As a change of pace from my usual over-planning ways, we decided to be more flexible on this trip. We had researched possible things to see in each city that we are visiting but did not plan a step-by-step itinerary for each day. For our first day, we wanted to see the Grand Palace which is a must-see, but also to visit the Forensic Museum which is an off-beat site. We had investigated public transportation and decided to purchase Rabbit passes which can be pre-loaded with Baht and used for the BTS Skytrain (light rail). We figured we could use Google Maps for walking directions to the places we wanted to visit.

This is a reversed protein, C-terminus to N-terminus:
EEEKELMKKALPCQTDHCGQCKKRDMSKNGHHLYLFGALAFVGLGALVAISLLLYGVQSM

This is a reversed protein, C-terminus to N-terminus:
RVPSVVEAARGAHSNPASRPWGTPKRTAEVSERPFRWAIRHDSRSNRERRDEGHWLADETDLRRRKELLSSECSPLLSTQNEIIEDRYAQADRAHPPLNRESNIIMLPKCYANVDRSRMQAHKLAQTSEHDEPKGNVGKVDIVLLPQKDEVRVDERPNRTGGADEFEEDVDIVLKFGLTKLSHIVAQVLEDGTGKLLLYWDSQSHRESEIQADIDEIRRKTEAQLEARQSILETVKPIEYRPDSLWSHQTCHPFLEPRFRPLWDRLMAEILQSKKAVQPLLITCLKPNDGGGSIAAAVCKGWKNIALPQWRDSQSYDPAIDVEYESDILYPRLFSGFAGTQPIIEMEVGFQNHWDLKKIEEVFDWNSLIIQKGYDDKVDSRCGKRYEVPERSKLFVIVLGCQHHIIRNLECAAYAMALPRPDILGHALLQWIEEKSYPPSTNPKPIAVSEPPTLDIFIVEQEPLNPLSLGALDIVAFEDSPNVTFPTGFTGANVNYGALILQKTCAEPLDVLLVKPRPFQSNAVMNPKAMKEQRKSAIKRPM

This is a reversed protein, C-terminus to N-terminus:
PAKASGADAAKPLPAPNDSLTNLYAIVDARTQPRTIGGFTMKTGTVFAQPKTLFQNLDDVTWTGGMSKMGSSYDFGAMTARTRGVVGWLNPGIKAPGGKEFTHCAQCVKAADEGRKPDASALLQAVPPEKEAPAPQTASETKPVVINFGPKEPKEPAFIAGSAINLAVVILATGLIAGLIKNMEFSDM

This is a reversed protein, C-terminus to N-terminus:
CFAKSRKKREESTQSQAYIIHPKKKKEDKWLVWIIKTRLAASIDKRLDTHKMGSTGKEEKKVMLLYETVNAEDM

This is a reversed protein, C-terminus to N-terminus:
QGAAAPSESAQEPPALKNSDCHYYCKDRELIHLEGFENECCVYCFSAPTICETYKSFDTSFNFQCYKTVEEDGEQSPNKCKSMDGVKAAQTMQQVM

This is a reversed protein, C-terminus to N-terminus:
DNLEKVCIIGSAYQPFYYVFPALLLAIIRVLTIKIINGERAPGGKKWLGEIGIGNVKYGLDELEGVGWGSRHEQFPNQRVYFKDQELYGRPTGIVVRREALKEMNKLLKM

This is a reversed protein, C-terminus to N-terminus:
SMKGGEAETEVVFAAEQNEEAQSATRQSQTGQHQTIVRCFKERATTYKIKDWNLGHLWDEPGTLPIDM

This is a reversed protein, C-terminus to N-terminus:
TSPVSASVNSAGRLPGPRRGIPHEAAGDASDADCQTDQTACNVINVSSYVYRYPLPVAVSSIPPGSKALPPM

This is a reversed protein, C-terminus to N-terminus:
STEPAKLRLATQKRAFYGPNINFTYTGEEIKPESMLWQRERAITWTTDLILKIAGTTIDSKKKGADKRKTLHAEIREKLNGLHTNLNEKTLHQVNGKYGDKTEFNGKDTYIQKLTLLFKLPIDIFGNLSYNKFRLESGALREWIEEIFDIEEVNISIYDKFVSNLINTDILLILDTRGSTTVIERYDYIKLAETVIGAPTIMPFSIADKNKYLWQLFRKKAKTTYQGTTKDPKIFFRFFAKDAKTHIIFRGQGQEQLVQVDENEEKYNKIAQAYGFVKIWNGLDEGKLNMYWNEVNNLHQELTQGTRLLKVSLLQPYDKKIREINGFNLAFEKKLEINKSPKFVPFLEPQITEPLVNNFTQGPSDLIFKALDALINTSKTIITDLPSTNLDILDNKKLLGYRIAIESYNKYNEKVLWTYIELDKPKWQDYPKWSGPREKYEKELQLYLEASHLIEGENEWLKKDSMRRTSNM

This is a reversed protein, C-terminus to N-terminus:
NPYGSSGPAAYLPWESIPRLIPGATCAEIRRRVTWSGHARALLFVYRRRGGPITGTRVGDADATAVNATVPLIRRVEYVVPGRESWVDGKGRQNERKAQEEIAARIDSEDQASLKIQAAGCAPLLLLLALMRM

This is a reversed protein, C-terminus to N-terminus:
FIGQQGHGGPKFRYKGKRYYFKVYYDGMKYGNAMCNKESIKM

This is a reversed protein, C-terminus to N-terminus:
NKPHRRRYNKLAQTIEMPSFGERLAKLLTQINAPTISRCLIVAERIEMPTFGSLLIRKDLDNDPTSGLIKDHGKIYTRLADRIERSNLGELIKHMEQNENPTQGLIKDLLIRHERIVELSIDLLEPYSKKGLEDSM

Our hotel provides a free tuk-tuk service to Terminal 21, a large shopping mall which is on a main road. From there, we walked across the street to the BTS station to purchase our Rabbit passes. I had already mapped out how to get to the Grand Palace – one transfer on the BTS and then catch the Chao Phraya Express boat from Sathorn Pier. The BTS part of the trip was really straightforward; no problems at all. It was quite crowded but at least it was air-conditioned! When we exited the station there were signs directing us to Sathorn Pier. We had also stopped in the tourist information office at the station and asked the man where to go (just to be doubly sure). At the pier there were two docks – the one on the left was labeled tourist ferry; the one on the right was a long-tailed boat pier. We figured we didn’t want the tourist boat so headed to the right. The fare was 100 Baht, which sounded expensive (it isn’t; it’s a little over $3). I had read that it was less than 20 Baht so was kind of shocked by the price.